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House of Games - Criterion Collection
House of Games - Criterion Collection
Actors: Joe Mantegna, Lindsay Crouse, Mike Nussbaum, Lilia Skala, J.T. Walsh
Director: David Mamet
Genres: Mystery & Suspense
R     2007     1hr 42min

Pulitzer Prize?winning playwright and screenwriter David Mamet first sat in the director?s chair for this sly, merciless thriller, one of the most original and acclaimed films of the eighties. Mamet?s witty tale of a thera...  more »


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Movie Details

Actors: Joe Mantegna, Lindsay Crouse, Mike Nussbaum, Lilia Skala, J.T. Walsh
Director: David Mamet
Creators: David Mamet, Michael Hausman
Genres: Mystery & Suspense
Sub-Genres: Mystery & Suspense
Studio: Criterion
Format: DVD - Color,Widescreen
DVD Release Date: 08/21/2007
Original Release Date: 10/11/1987
Theatrical Release Date: 10/11/1987
Release Year: 2007
Run Time: 1hr 42min
Screens: Color,Widescreen
Number of Discs: 1
SwapaDVD Credits: 1
Total Copies: 0
Members Wishing: 22
Edition: Criterion Collection
MPAA Rating: R (Restricted)
Languages: English
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Movie Reviews

Mamet's directorial debut gets the Deluxe DVD treatment!
Cubist | United States | 08/20/2007
(5 out of 5 stars)

"If you've suffered through the bare-bones, full-screen MGM release that came out a few years ago, this new edition will come as a fantastic upgrade.

Easily, the highlight for David Mamet fans is the audio commentary with the man and actor Ricky Jay. These two old friends engage in lively philosophical discussions on a variety of topics, including why President Bush is such a terrible liar, the art of the con game and why psychiatry is a scam. Ricky Jay talks about the nature of the con and some of the lingo involved while keeping Mamet talking by prodding him with questions. Mamet is his usual blunt self as he constantly talks about how Orion messed up distributing the film in this engaging and thought-provoking commentary.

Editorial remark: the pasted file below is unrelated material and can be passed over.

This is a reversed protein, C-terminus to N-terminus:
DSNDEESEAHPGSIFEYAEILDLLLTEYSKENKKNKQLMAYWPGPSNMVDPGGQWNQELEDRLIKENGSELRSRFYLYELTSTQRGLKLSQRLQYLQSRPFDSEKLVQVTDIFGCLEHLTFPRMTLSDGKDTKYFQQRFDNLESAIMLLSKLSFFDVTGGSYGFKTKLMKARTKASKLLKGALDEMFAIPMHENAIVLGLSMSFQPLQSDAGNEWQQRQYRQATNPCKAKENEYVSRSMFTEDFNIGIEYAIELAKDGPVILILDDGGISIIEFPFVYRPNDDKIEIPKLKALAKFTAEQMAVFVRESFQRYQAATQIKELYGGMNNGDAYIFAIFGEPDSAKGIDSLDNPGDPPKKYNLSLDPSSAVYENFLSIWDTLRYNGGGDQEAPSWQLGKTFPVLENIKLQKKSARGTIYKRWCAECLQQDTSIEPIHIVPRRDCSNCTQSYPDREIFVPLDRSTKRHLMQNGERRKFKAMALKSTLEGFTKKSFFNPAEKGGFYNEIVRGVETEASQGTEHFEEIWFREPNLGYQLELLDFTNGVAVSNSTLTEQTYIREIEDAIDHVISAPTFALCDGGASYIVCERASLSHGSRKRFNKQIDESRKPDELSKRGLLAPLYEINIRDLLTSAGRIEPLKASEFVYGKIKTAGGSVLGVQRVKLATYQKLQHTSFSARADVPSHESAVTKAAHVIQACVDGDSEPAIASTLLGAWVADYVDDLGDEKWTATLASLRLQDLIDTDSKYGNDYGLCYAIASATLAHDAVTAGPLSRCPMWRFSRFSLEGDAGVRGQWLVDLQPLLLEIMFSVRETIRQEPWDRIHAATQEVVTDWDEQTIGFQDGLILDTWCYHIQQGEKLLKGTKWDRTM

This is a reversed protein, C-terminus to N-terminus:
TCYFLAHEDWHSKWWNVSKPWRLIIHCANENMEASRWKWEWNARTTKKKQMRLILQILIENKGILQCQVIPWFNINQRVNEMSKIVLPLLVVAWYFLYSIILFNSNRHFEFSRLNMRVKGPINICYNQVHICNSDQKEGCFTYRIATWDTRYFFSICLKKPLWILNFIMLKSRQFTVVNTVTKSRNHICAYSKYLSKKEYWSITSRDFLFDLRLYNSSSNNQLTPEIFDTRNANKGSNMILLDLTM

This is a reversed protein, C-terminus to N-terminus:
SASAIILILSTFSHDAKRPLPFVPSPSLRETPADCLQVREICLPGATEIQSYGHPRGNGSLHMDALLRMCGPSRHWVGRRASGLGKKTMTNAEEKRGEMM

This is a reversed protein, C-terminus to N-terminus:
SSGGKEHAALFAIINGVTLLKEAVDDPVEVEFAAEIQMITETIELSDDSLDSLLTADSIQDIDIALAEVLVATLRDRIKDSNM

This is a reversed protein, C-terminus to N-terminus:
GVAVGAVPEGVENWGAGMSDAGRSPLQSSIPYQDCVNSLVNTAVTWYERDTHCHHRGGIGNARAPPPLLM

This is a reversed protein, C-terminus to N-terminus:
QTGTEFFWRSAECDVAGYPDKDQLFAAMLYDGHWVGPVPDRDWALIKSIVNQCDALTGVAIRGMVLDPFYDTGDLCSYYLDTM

There is an interview with actress Lindsay Crouse who mentions that Mamet wrote the role of Dr. Ford for her (They were married at the time) and says that he spent five years trying to get the film made because the studios found the material too dark.

Also included is an interview with Joe Mantegna. He talks about his history with Mamet that goes back to Chicago theatre in the 1970s. He eventually appeared in the stage version of Glengarry Glen Ross when Al Pacino turned it down and went on to win a Tony for it. He talks about how he related to the character of Mike and recounts some amusing anecdotes about filming.

"David Mamet on House of Games" is 25-minute making of featurette that the film's producer and his wife shot in Vermont while Mamet was preparing the film and in Seattle while he was shooting it. There is some great footage of Mamet and his buddies playing poker in Vermont. The same guys also appear in the film in the poker scene.

"The Tap" features the original storyboards to the short con that Mike and his group demonstrate to Dr. Ford but in order to protect the working con man, Ricky Jay changed it to another con called the Flue.

Finally, there is a theatrical trailer."
Lawyeraau | Balmoral Castle | 08/25/2001
(5 out of 5 stars)